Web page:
Greenback students build monument to military service

Amy Beth Miller

Greenback School unveiled a new military Wall of Honor on Wednesday built by students with community support.                                   

The sign near the school’s main entrance says “Greenback honors all of our students who have served, are serving, and will serve,” and it is flanked by emblems for the U.S. Army, Navy, Air Force, Marines, National Guard and Coast Guard.

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“We wanted it to be in a visible spot, so it will be a constant reminder,” said Assistant Principal Tonya Cope.

“We did it out of respect,” said senior Nathan Wampler, who worked on the project. “We want everyone to know that Greenback cares.”
A dedication ceremony Wednesday morning included about 20 veterans, as well as community, school and government leaders. Veteran Ken Shockley, whose patriotism helped inspire the project, also was honored.
Eleven students worked on the monument, including a core group of five who handled the main construction. Although school officials originally thought the wall wouldn’t be complete until the next school year, students worked to finish it before four seniors working on the project graduated.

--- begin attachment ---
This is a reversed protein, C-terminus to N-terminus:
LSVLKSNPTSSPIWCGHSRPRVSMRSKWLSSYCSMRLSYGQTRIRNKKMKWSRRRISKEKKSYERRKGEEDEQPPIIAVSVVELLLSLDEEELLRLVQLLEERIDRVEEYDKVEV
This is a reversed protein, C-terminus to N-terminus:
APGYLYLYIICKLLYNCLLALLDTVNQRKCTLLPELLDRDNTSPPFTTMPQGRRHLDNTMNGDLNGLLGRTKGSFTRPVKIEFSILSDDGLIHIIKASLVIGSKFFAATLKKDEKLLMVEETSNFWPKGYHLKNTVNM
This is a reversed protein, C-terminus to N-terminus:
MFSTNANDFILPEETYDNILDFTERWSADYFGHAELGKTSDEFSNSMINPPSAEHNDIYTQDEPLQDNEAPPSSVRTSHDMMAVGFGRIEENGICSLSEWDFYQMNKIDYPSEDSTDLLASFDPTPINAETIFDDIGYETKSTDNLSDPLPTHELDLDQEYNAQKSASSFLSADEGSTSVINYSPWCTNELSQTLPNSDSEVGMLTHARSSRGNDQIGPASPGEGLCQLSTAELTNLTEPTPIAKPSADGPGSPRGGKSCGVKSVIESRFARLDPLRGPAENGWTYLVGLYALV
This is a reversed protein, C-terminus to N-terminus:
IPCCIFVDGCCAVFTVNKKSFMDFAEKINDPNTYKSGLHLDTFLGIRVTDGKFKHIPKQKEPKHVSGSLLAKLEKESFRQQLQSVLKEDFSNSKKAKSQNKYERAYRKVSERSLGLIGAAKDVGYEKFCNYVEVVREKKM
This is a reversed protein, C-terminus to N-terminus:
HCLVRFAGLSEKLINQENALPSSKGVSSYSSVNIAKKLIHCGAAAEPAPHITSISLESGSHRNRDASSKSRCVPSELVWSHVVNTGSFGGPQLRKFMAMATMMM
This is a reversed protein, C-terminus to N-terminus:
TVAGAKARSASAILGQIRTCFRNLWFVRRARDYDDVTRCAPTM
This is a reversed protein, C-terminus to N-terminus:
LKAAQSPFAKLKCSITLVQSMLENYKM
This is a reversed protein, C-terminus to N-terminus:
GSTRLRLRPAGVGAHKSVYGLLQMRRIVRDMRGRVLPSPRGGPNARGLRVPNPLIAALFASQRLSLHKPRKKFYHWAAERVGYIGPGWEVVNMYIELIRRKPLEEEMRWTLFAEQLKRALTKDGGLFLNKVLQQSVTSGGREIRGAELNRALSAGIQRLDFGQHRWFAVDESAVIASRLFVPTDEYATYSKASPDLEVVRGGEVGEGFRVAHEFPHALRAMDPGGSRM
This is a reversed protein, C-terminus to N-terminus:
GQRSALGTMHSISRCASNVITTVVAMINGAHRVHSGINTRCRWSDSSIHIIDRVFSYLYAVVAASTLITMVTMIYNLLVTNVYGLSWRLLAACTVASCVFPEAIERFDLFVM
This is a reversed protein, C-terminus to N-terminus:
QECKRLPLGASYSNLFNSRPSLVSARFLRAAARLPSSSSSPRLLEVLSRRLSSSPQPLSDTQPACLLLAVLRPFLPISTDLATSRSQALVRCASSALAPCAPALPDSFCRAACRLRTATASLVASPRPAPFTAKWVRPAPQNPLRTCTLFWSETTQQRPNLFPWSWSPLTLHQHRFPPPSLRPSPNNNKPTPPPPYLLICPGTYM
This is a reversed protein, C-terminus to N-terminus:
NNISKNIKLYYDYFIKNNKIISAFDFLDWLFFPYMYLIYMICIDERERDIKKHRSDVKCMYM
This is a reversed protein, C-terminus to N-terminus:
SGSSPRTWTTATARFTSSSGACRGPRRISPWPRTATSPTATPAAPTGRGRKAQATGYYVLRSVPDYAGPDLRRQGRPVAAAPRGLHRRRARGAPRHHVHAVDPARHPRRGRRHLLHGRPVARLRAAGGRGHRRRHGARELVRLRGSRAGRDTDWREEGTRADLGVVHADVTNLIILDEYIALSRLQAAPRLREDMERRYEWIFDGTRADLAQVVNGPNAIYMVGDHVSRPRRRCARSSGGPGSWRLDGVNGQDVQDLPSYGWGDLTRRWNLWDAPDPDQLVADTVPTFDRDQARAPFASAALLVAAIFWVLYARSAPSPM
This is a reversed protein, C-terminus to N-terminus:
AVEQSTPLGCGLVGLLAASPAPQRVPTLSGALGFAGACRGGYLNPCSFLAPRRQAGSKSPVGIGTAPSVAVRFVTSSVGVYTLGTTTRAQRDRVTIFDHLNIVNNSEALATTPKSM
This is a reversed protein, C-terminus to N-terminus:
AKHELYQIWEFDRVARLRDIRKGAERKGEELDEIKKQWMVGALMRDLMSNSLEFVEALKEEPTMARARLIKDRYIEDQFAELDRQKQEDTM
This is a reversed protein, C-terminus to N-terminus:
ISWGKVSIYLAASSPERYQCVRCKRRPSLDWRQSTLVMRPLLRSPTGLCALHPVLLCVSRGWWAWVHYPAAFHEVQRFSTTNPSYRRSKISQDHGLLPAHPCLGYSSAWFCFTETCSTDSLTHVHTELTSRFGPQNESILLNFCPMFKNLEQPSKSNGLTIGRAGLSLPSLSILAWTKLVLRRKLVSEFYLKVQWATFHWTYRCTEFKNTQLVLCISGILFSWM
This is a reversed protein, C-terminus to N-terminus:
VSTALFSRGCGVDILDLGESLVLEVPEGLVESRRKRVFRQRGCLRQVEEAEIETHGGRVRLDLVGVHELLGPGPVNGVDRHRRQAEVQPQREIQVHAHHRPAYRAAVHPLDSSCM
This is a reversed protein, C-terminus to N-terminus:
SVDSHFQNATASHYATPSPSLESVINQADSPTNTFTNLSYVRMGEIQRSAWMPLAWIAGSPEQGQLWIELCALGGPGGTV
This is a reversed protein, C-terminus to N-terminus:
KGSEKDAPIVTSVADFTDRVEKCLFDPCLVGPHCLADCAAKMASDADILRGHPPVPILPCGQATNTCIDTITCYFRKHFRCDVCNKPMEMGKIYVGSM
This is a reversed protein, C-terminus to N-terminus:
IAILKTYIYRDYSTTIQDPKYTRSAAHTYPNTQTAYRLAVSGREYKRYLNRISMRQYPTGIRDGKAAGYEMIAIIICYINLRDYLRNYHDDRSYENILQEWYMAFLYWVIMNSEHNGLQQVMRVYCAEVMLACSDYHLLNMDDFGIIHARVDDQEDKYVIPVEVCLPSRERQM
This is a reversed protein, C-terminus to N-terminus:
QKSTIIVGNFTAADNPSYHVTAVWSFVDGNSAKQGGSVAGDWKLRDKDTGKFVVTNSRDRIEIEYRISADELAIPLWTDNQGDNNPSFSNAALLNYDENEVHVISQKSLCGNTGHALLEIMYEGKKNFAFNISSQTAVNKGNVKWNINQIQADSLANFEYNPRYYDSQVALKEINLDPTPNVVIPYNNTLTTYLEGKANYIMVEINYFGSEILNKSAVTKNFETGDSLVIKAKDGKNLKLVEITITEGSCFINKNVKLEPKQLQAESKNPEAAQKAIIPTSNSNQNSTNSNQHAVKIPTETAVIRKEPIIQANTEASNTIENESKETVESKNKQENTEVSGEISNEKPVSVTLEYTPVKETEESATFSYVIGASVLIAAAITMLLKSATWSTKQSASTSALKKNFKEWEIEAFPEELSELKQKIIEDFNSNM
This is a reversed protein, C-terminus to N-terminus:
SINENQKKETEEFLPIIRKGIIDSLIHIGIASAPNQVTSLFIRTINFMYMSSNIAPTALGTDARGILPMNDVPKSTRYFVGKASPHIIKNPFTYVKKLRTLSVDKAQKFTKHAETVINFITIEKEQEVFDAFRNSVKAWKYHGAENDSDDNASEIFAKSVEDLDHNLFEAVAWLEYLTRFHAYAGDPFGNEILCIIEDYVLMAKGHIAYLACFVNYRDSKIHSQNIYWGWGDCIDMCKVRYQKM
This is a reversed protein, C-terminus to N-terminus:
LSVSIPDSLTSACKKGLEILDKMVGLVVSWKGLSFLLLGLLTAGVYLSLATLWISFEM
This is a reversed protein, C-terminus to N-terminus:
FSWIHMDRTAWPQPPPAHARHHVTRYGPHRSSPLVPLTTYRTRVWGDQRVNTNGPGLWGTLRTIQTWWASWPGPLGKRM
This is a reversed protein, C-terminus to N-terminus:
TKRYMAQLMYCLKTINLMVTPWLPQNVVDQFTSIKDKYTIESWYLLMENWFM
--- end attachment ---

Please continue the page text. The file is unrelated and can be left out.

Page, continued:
“Lots of those kids gave up their own time, Saturdays and after school,” Cope said.
Carpentry teacher Gray Williams led the main group of students, including Wampler and fellow seniors Kevin Ogle, Jake Rhyne and Frank Roy, as well as Kevin Coada. The support group, which worked on the landscaping, was led by agriculture teacher Katie Edwards and carpentry teacher Dan O’Neill and included Austin Anderson, Kevin Sayne, Ryan Guard, Brennan Weeks, Cory Burchfield and Garrick Robinson.
Donations of time and materials for the project came from Lee Heights Monument, Lambcon Ready Mix, General Shale and Bo Lee Masonry.
“Service is a value we try to instill in our students every day,” Cope said, and the monument and people it honors will be a reminder of that.
After graduation, Wampler and Ogle will be joining the Army.
“I knew college would not be the next best thing for me,” Wampler said of his choice to join the Army and be a horizontal construction engineer. Wampler said he couldn’t imaging spending four more years in school right now, or even four more weeks.
Ogle, who will be a truck driver in the Army, agreed with that sentiment. After laying brick for the wall, they’re not eager to go into masonry right now either.